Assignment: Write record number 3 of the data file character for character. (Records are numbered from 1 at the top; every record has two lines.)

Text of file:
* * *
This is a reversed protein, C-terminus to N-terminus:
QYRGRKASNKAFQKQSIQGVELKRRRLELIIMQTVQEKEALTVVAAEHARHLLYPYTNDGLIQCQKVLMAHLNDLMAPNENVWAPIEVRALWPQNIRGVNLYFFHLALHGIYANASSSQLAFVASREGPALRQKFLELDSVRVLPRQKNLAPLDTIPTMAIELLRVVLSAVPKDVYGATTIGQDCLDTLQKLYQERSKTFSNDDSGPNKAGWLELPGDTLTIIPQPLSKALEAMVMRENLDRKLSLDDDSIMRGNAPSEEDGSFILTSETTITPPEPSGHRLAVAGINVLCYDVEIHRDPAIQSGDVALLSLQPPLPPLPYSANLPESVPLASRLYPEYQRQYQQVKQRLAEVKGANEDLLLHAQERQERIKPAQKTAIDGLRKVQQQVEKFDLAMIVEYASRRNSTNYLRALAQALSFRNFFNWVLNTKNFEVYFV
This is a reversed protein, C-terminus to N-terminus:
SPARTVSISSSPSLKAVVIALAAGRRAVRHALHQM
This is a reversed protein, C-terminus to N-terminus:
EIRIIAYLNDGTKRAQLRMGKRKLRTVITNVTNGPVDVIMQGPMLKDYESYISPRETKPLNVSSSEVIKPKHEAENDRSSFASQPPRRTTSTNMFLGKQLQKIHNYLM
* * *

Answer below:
This is a reversed protein, C-terminus to N-terminus:
EIRIIAYLNDGTKRAQLRMGKRKLRTVITNVTNGPVDVIMQGPMLKDYESYISPRETKPLNVSSSEVIKPKHEAENDRSSFASQPPRRTTSTNMFLGKQLQKIHNYLM